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Monkey Luxury - Germany Offers High-End Tree-House Hotels

The eccentric offerings at Baumhaushotel Solling in Uslar, Germany, sleep six people each and come with a toilet and balcony. Others have flat-screen TVs and slate bathtubs. They also happen to be 10 meters off the ground. Check out these tree house hotel

A hotel in a tree
A hotel in a tree
Knut Diers

They have names like "Sternengucker" (Star Watcher), "Freiraum" (Freedom) and "Baumtraum" (Tree Dream). Altogether, there are seven of these insulated, heated tree houses along the forest's edge in Germany's Weser Uplands. Some of them are linked by stairways, and each can accommodate two to six guests – plus dogs. Pets, like their owners, are welcome year round.

Lying in bed in Sternengucker you really can watch the stars – there's even a telescope on hand if you want to do some serious observing. Freiraum offers guests a double bed that, with the help of a crank, can be moved outside to the balcony.

Welcome to Baumhaushotel Sollingin Uslar. The whole area surrounding the little settlement is a paradise for nature lovers and canoeists. The hotel itself offers guests a sun terrace and BBQ options on the grounds, along with communal showering facilities. All this costs 150 euros per person, per night, breakfast included. There's a 25-euro surcharge on weekends, with 16 euros for every further person over the age of 13. Children over seven pay 8 euros.

Baumhaushotel Solling, Germany's first tree house hotel, opened in 2005 in Kulturinsel Einsiedel just north of Görlitz in the state of Saxony. It features eight eccentrically and extremely artistically designed tree houses perched eight to 10 meters up in forest trees. Each house can accommodate six guests, and has a small living area, a sleeping nook, and toilet. Most also have a balcony.

The comfort-minded will wish to avoid the cold outdoor "shock shower" in the morning (instead of toweling off afterwards, guests are encouraged to let the breeze dry them) and book one of the three tree houses with indoor bath and shower. In its defense, the shock option does offer superb valley views and the sight of the rising sun.

A highlight here is the lush, healthy breakfast buffet included in the 227 euro family price, which covers two adults and two kids.

In Rosenberg, in the state of Baden-Württemberg, the Wipfelglück tree house hotel group runs seven houses on stilts that for ecological reasons don't have running water. Water for the sinks is provided by jerry can, and there are dry toilets -- although complete sanitary facilities at a nearby camping ground may be used by tree house guests.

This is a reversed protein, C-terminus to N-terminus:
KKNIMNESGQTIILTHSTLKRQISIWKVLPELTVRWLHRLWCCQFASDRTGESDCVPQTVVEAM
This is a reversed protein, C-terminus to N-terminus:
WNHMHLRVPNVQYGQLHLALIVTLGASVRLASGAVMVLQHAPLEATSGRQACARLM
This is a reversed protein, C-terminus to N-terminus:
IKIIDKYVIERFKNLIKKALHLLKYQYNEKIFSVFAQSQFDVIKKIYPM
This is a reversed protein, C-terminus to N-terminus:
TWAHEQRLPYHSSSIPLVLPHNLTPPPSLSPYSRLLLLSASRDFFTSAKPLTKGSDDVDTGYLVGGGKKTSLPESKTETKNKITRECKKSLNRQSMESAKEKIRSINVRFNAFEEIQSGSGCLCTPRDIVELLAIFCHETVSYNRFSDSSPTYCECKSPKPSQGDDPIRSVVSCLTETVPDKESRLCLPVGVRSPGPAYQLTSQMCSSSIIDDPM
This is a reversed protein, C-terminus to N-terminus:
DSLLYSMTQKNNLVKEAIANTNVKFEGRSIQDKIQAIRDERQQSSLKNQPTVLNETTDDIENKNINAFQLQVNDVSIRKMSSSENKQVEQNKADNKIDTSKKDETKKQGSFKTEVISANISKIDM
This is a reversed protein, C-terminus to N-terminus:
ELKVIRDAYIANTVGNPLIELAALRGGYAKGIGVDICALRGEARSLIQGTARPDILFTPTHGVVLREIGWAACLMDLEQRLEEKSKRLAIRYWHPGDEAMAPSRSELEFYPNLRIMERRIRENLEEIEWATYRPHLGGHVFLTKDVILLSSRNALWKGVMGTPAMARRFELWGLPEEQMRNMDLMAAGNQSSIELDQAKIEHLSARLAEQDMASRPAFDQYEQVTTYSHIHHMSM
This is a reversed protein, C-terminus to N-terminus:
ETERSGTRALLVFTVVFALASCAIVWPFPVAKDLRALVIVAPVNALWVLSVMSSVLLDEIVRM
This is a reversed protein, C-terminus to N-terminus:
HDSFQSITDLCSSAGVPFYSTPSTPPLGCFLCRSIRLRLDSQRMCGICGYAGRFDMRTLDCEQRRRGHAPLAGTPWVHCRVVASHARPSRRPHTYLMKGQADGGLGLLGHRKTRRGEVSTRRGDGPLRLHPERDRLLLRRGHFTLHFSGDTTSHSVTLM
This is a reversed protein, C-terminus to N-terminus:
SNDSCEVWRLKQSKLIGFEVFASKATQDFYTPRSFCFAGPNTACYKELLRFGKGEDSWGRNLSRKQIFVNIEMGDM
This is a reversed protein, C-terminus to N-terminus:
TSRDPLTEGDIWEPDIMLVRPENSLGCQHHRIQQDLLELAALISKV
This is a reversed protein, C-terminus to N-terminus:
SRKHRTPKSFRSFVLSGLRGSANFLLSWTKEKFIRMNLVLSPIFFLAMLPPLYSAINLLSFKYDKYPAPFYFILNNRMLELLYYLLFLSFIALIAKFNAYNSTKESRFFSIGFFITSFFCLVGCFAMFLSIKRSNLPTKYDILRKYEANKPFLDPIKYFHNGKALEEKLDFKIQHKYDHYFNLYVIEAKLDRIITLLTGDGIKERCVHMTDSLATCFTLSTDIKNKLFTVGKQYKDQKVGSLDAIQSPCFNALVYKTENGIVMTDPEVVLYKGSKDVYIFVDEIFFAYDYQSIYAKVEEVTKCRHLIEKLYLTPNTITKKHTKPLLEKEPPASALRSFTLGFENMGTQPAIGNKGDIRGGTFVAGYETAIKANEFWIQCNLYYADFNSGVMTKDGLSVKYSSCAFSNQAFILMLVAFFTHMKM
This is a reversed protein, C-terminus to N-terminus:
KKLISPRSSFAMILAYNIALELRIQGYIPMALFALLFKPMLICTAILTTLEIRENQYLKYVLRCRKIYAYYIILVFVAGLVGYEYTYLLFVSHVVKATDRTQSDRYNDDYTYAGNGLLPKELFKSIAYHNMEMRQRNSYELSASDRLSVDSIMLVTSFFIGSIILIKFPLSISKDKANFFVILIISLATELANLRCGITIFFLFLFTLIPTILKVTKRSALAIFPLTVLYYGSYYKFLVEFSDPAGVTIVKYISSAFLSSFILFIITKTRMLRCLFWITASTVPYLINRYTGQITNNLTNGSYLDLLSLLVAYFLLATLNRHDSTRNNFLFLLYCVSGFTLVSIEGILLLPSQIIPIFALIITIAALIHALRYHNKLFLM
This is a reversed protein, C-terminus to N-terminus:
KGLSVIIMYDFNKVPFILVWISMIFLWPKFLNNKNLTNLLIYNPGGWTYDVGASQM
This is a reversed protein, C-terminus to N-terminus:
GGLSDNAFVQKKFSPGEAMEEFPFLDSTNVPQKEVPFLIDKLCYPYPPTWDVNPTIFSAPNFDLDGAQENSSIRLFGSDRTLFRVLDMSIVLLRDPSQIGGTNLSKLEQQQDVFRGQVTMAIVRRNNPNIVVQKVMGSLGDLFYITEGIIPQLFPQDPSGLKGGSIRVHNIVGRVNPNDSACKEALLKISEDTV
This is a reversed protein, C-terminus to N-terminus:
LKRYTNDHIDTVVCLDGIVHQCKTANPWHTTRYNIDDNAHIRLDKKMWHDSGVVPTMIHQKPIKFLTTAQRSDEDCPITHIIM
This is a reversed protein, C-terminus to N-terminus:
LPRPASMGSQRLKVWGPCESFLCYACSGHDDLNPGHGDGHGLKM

The group presently has another tree house hotel nestled in oak trees in Mönchberg east of Frankfurt. That facility boasts a Kneipp bath. The Wipfelglück group plans to build up to 10 tree house hotels in Germany. It charges from 79 euros per person (including breakfast), with children between 3 and 16 paying only 39 euros.

Sleeping with wolves

Just launched in April is the luxurious TreeInn in Dörverden-Barme between Bremen and Hannover. This is basically a sleek design house elevated five meters above ground with picture windows and a huge roof terrace offering a view of a reserve that is also home to wolves.

The house can accommodate three people, and among its amenities are a flat screen TV, minibar, wireless Internet, flush toilets, and a whirlpool. Guests can order meals to be delivered to the house. Breakfast is included in the summer rate of 350 euros per night. The winter rate is 250 euros.

In Bad Zwischenahn, in Ammerland in Lower Saxony, Germany, about 40 minutes from the North Sea, Hidden Treehouse Resorts runs four tree house suites built from larch wood and other organic materials on stilts in an oak and beech forest.

Each "allergy friendly" suite of 39 square meters can accommodate four guests. The floor heating, designer bathtub made of slate, Egyptian cotton bed linens, wireless Internet and more almost make you lose sight of the fact that you are perched four meters off the ground and that you can see deer and pheasants when you look out the windows.

Since the suites are heated, they are open year-round. Two people pay 180 euros per night; third and fourth guests over 18 pay 55 euros extra per night, 35 euros if under 17.

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Society

Jehovah's Witnesses Translate The Bible In Indigenous Language — Is This Colonialism?

The Jehovah's Witnesses in Chile have launched a Bible version translated into the native Mapudungun language, evidently indifferent to the concerns of a nation striving to save its identity from the Western cultural juggernaut.

A Mapuche family awaits for Chilean President Gabriel Boric to arrive at the traditional Te Deum in the Cathedral of Santiago, on Chile's Independence Day.

Claudia Andrade

NEUQUÉN — The Bible can now be read in Mapuzugun, the language of the Mapuche, an ancestral nation living across Chile and Argentina. It took the Chilean branch of the Jehovah's Witnesses, a latter-day Protestant church often associated with door-to-door proselytizing and cold calling, three years to translate it into "21st-century Mapuzugun".

The church's Mapuche members in Chile welcomed the book when it was launched in Santiago last June, but some of their brethren see it rather as a cultural imposition. The Mapuche were historically a fighting nation, and fiercely resisted both the Spanish conquerors and subsequent waves of European settlers. They are still fighting for land rights in Chile.

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